A special session of AAR/SBL paid tribute to the late theologian Clark Pinnock. Pinnock is one of my favorite theologians-- he was thought-provoking, delightfully controversial, and he posed and answered questions that others preferred to ignore. Scot McKnight was one of the persons who paid tribute to Clark. I quote only a portion of his remarks, but they are worth reading in full here:
...Clark Pinnock’s approach to the Bible was courageous. Evangelicalism is a wonderful group as long as you are safe, but the moment you wander outside that safety, which is protected by alarmists positioned everywhere, made even worse by the internet and blogs … once you wander outside you are susceptible to alarms and charges and trials, some of them apocalyptic. Clark somehow managed to sustain sanity while setting off alarms in all directions. Like Aslan, Clark was not a tame theologian. In A Wideness in God’s Mercy, when Clark explored the “Bible’s view of other religions,” he transgressed the boundaries the missionary movement had established, convinced as it was of a strong exclusivist posture toward all things religious. Having read Jean Daniélou’s Holy Pagans of the Old Testament, Clark feasted on the generosity of God at work in the world outside Israel, and then was willing to probe into the implications of those holy pagans for religions today. Thus, he can say, “Some [outside the church today] intend the same reality Christians intend when they believe in God (as personal, good, knowing, kind, strong etc.)” (96). And then this: “People fear God all over the world, and God accepts them, even where the gospel of Jesus Christ has not yet been proclaimed” (97). And he digs: “One can make a faith response to God in the form of actions of love and justice” (97). He then pokes evangelicalism in the eye: “We have tended to ignore this line of teaching in Scripture because of a control belief which blocks it out” (99). He pushes further: “World religions reflect to some degree general revelation and prevenient grace” (104). Yet, religions are part of a fallen human culture, but God uses them – and thus the Bible, Pinnock is claiming, opens up a more generous approach to the religions of the world.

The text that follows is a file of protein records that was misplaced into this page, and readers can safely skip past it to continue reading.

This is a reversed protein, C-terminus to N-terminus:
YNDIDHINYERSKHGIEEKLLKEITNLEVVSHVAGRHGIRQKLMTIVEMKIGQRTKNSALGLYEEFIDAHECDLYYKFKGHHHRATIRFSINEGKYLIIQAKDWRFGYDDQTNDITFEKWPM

Clark Pinnock’s approach to the Bible was comprehensive. In a Wideness in God’s Mercy, where Clark was examining the hopefulness of the Bible, we are treated not to a verse here and there and not to some theological deduction, as one finds in some less-than-biblical-focused theologians, but instead we are treated to a wonderful sketch in fifteen pages of the expansiveness of God’s vision and what Clark calls a “hermeneutic of hopefulness” (20-35). The election of Israel is not a soteriologically-obsessed election but an election unto mission, as Chris Wright has recently articulated in his magnum opus, The Mission of God. For Clark, “this election is for the sake of all peoples” (24). It is a “corporate election… and a call to service” (24). Then this: “This is the election of a people to a ministry of redemptive servanthood. Election does bring privileges, but primarily it carries responsibilities” (24).
One might be tempted to think Clark Pinnock was also creative, but as I read him he doesn’t offer brand new ideas, but he takes the old message of the Bible and gives it life for a new day when people are struggling with potent problems in a modern and postmodern context.... Clark had both an objective dimension and at the same time was unafraid of the subjective, which goes all the way back to his dissertation on the Holy Spirit in the New Testament in 1963. This subjective side made some nervous. I sort of think Clark liked that others were nervous about what he might say next, and in part this was because Clark was not afraid of pneumatology in his hermeneutics. Many are.
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